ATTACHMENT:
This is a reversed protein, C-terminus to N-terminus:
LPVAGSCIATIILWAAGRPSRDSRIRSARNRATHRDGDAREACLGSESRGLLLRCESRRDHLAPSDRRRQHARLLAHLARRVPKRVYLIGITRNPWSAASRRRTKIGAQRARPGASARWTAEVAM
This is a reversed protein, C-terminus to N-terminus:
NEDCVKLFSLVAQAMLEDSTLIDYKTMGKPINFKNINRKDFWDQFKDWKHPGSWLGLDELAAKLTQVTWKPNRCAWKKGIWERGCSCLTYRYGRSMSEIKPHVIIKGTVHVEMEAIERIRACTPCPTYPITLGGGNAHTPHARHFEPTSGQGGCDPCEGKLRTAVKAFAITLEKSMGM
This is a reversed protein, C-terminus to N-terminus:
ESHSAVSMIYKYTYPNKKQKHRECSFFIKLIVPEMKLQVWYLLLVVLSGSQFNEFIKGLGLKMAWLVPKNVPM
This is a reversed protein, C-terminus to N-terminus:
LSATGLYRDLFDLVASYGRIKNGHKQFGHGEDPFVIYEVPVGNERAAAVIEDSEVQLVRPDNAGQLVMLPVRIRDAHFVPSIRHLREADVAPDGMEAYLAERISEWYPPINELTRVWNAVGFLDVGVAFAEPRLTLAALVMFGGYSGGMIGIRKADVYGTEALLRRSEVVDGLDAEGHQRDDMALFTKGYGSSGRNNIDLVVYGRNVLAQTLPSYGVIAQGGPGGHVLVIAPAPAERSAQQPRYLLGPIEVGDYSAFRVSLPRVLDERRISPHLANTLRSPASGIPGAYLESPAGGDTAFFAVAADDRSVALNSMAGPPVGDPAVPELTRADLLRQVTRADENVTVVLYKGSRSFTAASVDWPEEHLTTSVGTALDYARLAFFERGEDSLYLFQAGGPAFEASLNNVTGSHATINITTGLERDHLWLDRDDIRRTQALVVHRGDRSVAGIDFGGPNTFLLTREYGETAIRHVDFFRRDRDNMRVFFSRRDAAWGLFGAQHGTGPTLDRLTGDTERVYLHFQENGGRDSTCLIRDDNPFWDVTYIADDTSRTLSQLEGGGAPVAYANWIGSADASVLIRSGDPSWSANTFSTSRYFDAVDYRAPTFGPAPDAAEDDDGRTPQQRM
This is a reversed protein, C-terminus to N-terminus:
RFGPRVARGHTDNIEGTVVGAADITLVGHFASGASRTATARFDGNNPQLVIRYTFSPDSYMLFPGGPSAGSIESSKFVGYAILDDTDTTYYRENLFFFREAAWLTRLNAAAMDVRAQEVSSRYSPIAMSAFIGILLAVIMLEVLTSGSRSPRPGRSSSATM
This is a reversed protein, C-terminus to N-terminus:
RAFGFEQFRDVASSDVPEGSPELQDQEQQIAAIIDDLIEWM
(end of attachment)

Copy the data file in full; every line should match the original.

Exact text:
This is a reversed protein, C-terminus to N-terminus:
LPVAGSCIATIILWAAGRPSRDSRIRSARNRATHRDGDAREACLGSESRGLLLRCESRRDHLAPSDRRRQHARLLAHLARRVPKRVYLIGITRNPWSAASRRRTKIGAQRARPGASARWTAEVAM
This is a reversed protein, C-terminus to N-terminus:
NEDCVKLFSLVAQAMLEDSTLIDYKTMGKPINFKNINRKDFWDQFKDWKHPGSWLGLDELAAKLTQVTWKPNRCAWKKGIWERGCSCLTYRYGRSMSEIKPHVIIKGTVHVEMEAIERIRACTPCPTYPITLGGGNAHTPHARHFEPTSGQGGCDPCEGKLRTAVKAFAITLEKSMGM
This is a reversed protein, C-terminus to N-terminus:
ESHSAVSMIYKYTYPNKKQKHRECSFFIKLIVPEMKLQVWYLLLVVLSGSQFNEFIKGLGLKMAWLVPKNVPM
This is a reversed protein, C-terminus to N-terminus:
LSATGLYRDLFDLVASYGRIKNGHKQFGHGEDPFVIYEVPVGNERAAAVIEDSEVQLVRPDNAGQLVMLPVRIRDAHFVPSIRHLREADVAPDGMEAYLAERISEWYPPINELTRVWNAVGFLDVGVAFAEPRLTLAALVMFGGYSGGMIGIRKADVYGTEALLRRSEVVDGLDAEGHQRDDMALFTKGYGSSGRNNIDLVVYGRNVLAQTLPSYGVIAQGGPGGHVLVIAPAPAERSAQQPRYLLGPIEVGDYSAFRVSLPRVLDERRISPHLANTLRSPASGIPGAYLESPAGGDTAFFAVAADDRSVALNSMAGPPVGDPAVPELTRADLLRQVTRADENVTVVLYKGSRSFTAASVDWPEEHLTTSVGTALDYARLAFFERGEDSLYLFQAGGPAFEASLNNVTGSHATINITTGLERDHLWLDRDDIRRTQALVVHRGDRSVAGIDFGGPNTFLLTREYGETAIRHVDFFRRDRDNMRVFFSRRDAAWGLFGAQHGTGPTLDRLTGDTERVYLHFQENGGRDSTCLIRDDNPFWDVTYIADDTSRTLSQLEGGGAPVAYANWIGSADASVLIRSGDPSWSANTFSTSRYFDAVDYRAPTFGPAPDAAEDDDGRTPQQRM
This is a reversed protein, C-terminus to N-terminus:
RFGPRVARGHTDNIEGTVVGAADITLVGHFASGASRTATARFDGNNPQLVIRYTFSPDSYMLFPGGPSAGSIESSKFVGYAILDDTDTTYYRENLFFFREAAWLTRLNAAAMDVRAQEVSSRYSPIAMSAFIGILLAVIMLEVLTSGSRSPRPGRSSSATM
This is a reversed protein, C-terminus to N-terminus:
RAFGFEQFRDVASSDVPEGSPELQDQEQQIAAIIDDLIEWM